Why You Shouldn't Mess With CMI

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In 1998, Congress created a new legal basis for suing copyright infringers. The Digital Millennium Copyright Act made it illegal to remove "copyright management information" from copyrighted works and gives copyright owners the right to sue for damages people who do so. This is in addition to any rights they may already have to sue such people copyright infringement for copying their works. 

The main intent behind the new law was to prevent infringers from removing copyright notices and other ownership information from material placed in the online world. Severe penalties can be imposed on people who remove or alter copyright management information, Thus, as a rule you should never mess with such information.

What is copyright management information?

Copyright management information includes:

  • the title and other information identifying the work
  • a work's copyright notice
  • the author's name and any other identifying information about the author
  • the copyright owner's name and any other identifying information about the owner
  • any terms and conditions for use of the work, and
  • identifying numbers of symbols on the work referring to any of the above information or Internet links to such information.

What can't you do with copyright management information?

It is illegal to do any of the following if you know or have reasonable grounds to know that it will induce, facilitate or conceal a copyright infringement:

  • intentionally remove or alter any copyright information
  • distribute, import for distribution or publicly perform a work whose copyright management information has been removed or altered without permission from the copyright owner or legal authority
  • provide false copyright management information, or
  • distribute or import for distribution a work containing false copyright management information.

For example, it is illegal to remove the copyright notice from a program and then copy and place it online without the copyright owner's permission. 

Penalties for violations

Any person injured by a violation of the law may sue the violator for damages and seek to obtain a court injunction ordering the violator to stop distributing the work from which the copyright management information was removed, altered or falsified. Such a suit may be brought in addition to any suit for copyright infringement the person may have against the violator.

Example: John is the author and copyright owner of a program called AuctionWatch that helps people bid in online auctions. He sells the program through his own website. He discovers that the program has been copied and placed on another website without permission. John's name, the title of the program and the copyright notice were removed from the program before it was placed online. John can sue the website for copyright infringement for illegally copying and distributing his program. He can also sue for removing the copyright management information from his work--his name, title and copyright notice. He can obtain damages for both violations--copyright infringement and illegal removal of copyright management information. Ordinarily, both legal claims would be joined in a single lawsuit brought by John against the website.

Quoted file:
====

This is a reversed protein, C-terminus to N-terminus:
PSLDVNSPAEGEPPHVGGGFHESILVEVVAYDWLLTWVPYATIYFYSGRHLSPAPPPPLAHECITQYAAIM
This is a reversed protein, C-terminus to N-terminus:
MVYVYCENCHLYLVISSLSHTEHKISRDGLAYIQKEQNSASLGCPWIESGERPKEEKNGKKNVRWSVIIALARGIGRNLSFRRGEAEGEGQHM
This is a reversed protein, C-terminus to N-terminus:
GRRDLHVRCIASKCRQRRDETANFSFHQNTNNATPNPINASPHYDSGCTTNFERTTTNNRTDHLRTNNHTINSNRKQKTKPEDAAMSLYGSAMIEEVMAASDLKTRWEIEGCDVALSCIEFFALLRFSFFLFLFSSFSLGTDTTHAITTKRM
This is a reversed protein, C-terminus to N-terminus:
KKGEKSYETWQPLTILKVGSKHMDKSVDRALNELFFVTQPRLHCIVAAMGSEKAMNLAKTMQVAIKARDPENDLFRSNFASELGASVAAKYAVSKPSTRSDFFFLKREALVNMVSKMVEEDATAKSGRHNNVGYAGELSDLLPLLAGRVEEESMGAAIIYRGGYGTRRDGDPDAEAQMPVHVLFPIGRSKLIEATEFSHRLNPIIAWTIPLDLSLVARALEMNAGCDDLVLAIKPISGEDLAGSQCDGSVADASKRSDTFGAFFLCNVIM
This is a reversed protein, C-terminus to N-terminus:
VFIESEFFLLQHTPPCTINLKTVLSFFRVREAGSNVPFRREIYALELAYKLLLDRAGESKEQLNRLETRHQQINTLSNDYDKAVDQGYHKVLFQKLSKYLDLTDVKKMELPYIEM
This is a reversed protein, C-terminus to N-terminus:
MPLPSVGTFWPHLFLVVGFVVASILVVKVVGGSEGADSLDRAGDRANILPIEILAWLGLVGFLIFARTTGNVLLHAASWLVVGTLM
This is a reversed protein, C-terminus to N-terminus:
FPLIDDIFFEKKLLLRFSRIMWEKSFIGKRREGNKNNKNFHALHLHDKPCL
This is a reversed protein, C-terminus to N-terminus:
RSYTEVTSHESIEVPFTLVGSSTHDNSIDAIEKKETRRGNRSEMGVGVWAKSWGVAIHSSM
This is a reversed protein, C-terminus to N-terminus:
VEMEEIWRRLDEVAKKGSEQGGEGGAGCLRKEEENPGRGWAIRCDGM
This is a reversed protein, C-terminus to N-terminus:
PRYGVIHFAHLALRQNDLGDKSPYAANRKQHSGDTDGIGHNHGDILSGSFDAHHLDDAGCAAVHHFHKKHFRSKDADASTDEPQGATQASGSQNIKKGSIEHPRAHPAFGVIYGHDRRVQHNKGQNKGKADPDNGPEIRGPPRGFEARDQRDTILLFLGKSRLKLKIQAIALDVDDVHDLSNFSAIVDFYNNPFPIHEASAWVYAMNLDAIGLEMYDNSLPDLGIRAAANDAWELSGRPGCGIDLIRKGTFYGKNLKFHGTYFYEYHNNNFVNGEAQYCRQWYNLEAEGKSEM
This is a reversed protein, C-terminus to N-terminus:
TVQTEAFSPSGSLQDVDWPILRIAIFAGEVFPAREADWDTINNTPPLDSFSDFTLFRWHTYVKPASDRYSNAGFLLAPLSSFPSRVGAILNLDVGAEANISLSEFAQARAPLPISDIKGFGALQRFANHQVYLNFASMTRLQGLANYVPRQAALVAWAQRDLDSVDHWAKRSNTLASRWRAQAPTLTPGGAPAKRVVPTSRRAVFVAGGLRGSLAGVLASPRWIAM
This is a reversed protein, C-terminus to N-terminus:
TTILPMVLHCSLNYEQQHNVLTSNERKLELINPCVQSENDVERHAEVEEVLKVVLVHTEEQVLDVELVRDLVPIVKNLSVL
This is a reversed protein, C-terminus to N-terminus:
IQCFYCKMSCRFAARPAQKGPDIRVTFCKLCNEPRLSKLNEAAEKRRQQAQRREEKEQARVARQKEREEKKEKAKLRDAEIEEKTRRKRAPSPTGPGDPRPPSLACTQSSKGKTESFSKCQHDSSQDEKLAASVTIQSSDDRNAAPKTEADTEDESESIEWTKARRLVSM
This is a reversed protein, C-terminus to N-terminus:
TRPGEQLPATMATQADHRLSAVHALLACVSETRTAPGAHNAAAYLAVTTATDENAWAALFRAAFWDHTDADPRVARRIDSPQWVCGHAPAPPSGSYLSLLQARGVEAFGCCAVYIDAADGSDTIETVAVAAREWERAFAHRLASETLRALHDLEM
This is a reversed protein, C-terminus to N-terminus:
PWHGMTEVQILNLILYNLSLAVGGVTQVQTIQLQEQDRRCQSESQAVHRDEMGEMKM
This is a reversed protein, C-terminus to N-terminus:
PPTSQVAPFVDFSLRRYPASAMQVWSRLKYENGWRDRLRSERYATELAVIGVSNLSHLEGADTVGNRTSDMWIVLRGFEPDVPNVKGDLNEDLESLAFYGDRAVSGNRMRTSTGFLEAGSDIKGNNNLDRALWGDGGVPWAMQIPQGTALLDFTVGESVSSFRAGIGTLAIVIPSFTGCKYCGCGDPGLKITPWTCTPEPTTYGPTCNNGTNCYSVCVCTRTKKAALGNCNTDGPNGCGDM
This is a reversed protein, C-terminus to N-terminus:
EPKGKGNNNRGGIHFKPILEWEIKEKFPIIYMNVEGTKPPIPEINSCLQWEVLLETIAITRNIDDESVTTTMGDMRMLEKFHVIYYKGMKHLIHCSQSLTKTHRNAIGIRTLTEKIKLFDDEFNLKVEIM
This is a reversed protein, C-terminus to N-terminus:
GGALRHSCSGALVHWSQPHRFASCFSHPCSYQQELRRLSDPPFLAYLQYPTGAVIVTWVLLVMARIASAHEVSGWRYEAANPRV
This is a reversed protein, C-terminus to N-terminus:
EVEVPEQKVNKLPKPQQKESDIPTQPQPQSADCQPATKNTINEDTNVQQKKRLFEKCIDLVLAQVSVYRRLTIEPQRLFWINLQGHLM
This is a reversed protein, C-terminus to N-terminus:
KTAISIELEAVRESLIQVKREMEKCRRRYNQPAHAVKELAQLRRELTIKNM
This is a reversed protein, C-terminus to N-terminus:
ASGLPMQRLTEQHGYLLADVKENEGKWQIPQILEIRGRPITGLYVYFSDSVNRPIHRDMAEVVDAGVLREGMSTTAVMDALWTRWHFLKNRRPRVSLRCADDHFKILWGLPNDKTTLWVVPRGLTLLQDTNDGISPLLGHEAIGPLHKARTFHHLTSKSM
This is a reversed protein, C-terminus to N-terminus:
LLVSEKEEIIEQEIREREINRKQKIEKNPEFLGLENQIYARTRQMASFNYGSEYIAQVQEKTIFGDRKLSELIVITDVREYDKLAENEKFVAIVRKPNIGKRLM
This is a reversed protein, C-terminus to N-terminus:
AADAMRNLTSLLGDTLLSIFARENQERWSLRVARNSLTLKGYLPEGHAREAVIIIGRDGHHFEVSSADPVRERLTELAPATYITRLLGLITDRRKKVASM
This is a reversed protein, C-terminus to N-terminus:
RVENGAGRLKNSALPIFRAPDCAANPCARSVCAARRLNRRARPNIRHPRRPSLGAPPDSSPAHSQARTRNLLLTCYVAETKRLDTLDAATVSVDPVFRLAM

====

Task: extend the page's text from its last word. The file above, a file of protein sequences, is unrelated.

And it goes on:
If the suit is successful, the injured person may obtain from the court an award of its actual monetary damages or may instead ask for statutory damages. Such statutory damages range from a minimum of $2,500 to a maximum of $25,000 per violation. It's up to the court to decide how much to award within these limits. If the defendant is a repeat offender--has violated the law two or more times within three years--the court may increase the damage award up to three times. The court may also award the injured person attorney fees and court costs.

A person or company that willfully violates the law for commercial advantage or private financial gain may be criminally prosecuted by the U.S. Justice Department. Penalties are steep: A first time offender can be fined up to $500,000 and imprisoned up to five years. But, nonprofit libraries, archives and educational institutions are not subject to criminal prosecution.

Exceptions for Fair Use and Public Domain Works

There are some situations where it is permissible to remove copyright management information without the copyright owner's permission.

First, the new law provides that such an action is permissible if permitted by law. One case where the law may permit removing copyright management information is when material is copied on the grounds of fair use. The fair use privilege permits people to copy portions of copyrighted works without obtaining permission from the copyright owner under certain circumstances In some cases it may not be possible or convenient to include copyright management information when a work is copied on the grounds of fair use--for example, when creating a parody of a copyrighted work. In this event, its removal would likely not be considered a legal violation.

Although the law doesn't explicitly say so, it doesn't apply to works that have entered the public domain. Such works may be freely copied and altered in any way. Since no one owns a public domain work, no harm is done by removing copyright management information.

Finally, law enforcement, intelligence and other government agencies are permitted to alter or remove copyright management information in order to carry out lawful investigative, protective, information security or intelligence activities.

by: , Attorney

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